Pheochromocytoma Support Foundation

  Shining the light on pheochromocytoma awareness through education, early detection, and support. 

Please be advised this page is undergoing modification. Information is subject to updates and/or changes. 

Please check back frequently for updates.

Commonly Overlooked Symptoms of a Pheochromocytoma:

  • Diabetes symptoms 
  • Tremors
  • Abdominal pain
  • Weight loss
  • Anxiety, impending sense of doom
  • Stroke symptoms  
  • Panic attacks 
  • Heart palpitations 
  • Blurred vision 
  • Low blood presure 
  • Psychiatric disturbances 

Brief Diagnosis of a Pheochromocytoma

  • Pheochromocytomas are usually located in the adrenal medulla. 
  • Symptoms typically include headaches (most often at base of skull or encompassing entire cranium), sweating, palpitations, and high blood pressure.  
  • High levels of catecholamines (epinephrine and norepinephrine) are typically present in the urine and/or blood, although not always.

Treatment Information

Please see our Pheochromocytoma Treatment page. 

Common Issues/Complaints After Treatment & Course of Action

Dopamine Withdrawal Symptoms
Patients may experience: disorientation, anxiety and panic attacks, erratic blood pressure, sleep problems, mood swings, a feeling of emotional "numbness" or a lack of emotion, feelings of tremors and shakiness, hot flashes, issues controlling weight and weight gain, a feeling of loss, depression, and a general feeling of being mentally imbalanced or "un-level". This is potentially linked to dopamine withdrawals in the body. The intensity of these feelings and symptoms varies, and appears to be linked to how long the patient carried the tumor.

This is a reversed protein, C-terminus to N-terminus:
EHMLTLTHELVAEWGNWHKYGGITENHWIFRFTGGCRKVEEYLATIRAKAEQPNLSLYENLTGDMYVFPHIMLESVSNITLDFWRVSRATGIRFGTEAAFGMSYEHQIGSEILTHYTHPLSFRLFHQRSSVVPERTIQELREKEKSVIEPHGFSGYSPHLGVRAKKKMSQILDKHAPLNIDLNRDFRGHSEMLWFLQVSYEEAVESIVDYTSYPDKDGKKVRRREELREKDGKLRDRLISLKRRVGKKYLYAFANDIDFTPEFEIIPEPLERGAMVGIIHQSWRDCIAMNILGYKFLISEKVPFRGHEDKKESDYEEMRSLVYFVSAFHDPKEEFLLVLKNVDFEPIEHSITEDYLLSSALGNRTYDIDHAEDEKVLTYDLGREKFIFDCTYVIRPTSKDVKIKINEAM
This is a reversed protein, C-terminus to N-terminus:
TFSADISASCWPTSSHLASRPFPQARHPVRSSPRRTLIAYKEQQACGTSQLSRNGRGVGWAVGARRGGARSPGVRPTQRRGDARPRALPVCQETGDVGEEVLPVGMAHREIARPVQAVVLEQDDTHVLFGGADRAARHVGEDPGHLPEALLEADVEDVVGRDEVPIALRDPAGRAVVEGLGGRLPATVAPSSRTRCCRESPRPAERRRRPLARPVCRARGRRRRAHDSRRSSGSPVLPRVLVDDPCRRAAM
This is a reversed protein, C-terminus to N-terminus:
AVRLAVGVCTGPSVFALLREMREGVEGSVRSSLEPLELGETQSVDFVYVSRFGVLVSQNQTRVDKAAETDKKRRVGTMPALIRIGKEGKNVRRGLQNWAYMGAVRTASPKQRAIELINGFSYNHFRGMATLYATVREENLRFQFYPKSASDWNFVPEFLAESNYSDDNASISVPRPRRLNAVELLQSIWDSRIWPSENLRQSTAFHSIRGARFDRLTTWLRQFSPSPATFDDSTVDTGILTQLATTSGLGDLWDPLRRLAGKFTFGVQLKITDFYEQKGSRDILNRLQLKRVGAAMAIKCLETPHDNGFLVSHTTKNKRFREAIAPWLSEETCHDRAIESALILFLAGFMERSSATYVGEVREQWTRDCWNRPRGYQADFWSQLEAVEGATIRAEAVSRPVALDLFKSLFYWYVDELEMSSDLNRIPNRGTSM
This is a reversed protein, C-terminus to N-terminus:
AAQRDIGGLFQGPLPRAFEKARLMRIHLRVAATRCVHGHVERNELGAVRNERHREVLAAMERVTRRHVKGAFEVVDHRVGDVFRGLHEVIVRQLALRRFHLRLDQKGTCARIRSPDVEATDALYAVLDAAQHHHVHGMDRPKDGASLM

Action: At this time, their is not enough medical evidence for recommendation. Symptoms generally stop over time. Counseling can be helpful to the patient. 
Difficulty Living Normally or Returning to Normal Life
Patients often report a feeling of difficulty returning to a normal life, as their life has been shaken drastically and the effects (symptoms) of the pheochromocytoma had a huge and often devastating effect on the patient's life for a number of years. Dopamine withdrawal symptoms can make further the difficulty of this. 
Action: It is highly recommended that patients who have experienced the effects of pheochromocytomas, particularly if the effects were long term, seek mental health care to for psychosocial symptoms. 
Signs of Adrenal Insufficiency
While rare, signs of adrenal insufficiency do occur and is particularly found in MEN2 patients. 
Action: Perform blood draw to test for low adrenal hormone levels.

Note: 

Not all patients will experience the same issues or problems after treatment. 

Recommended Reference Material

This reference material should be available to your medical organization, found through a local research hospital or library. 

If you cannot locate this material, please contact us and we will help provide any material that we have access to. 

Castinetti, F., Kroiss, A., Kumar, R., Pacak, K., Taieb, D. (2015). 15 Years of Paraganglioma: Imaging and imaging-based treatment of pheochromocytoma and paraganglioma.  Endocrine-Related Cancer. doi: 10.1530/ERC-15-0175


Adjallé, R., Plouin, P. F., Pacak, K., & Lehnert, H. (2009). Treatment of malignant pheochromocytoma. Hormone and Metabolic Research = Hormon- Und Stoffwechselforschung = Hormones Et Métabolisme, 41(9), 687.


Eisenhofer, G, Siegert, G, Kotzerke, J, Bornstein, S R, & Pacak, K. (2008). Current progress and future challenges in the biochemical diagnosis and treatment of pheochromocytomas and paragangliomas. Hormone and Metabolic Research = Hormon- Und Stoffwechselforschung = Hormones Et Métabolisme, 40(5), 329.


Dong, D., & Li, H. (2014). Diagnosis and treatment of pheochromocytoma during pregnancy. Journal Of Maternal-Fetal & Neonatal Medicine, 27(18), 1930-1934. doi:10.3109/14767058.2014.880883